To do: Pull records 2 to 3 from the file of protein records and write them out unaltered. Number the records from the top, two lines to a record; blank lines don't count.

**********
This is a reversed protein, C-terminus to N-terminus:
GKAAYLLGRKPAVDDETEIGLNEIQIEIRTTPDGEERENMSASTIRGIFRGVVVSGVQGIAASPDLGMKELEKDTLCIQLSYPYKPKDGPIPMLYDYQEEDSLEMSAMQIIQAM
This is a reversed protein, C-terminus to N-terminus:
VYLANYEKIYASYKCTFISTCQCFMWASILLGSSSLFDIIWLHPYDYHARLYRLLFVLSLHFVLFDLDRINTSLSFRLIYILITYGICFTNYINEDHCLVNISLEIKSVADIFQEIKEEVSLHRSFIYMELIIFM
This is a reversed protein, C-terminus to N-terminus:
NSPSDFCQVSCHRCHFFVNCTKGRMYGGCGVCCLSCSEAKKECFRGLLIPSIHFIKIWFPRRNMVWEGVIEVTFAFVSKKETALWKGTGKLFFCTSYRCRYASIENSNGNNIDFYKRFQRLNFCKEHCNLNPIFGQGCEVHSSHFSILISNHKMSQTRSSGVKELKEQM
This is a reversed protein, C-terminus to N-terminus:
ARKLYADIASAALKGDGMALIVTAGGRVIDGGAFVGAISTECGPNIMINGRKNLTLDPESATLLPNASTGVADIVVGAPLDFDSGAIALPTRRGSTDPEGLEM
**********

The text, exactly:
This is a reversed protein, C-terminus to N-terminus:
VYLANYEKIYASYKCTFISTCQCFMWASILLGSSSLFDIIWLHPYDYHARLYRLLFVLSLHFVLFDLDRINTSLSFRLIYILITYGICFTNYINEDHCLVNISLEIKSVADIFQEIKEEVSLHRSFIYMELIIFM
This is a reversed protein, C-terminus to N-terminus:
NSPSDFCQVSCHRCHFFVNCTKGRMYGGCGVCCLSCSEAKKECFRGLLIPSIHFIKIWFPRRNMVWEGVIEVTFAFVSKKETALWKGTGKLFFCTSYRCRYASIENSNGNNIDFYKRFQRLNFCKEHCNLNPIFGQGCEVHSSHFSILISNHKMSQTRSSGVKELKEQM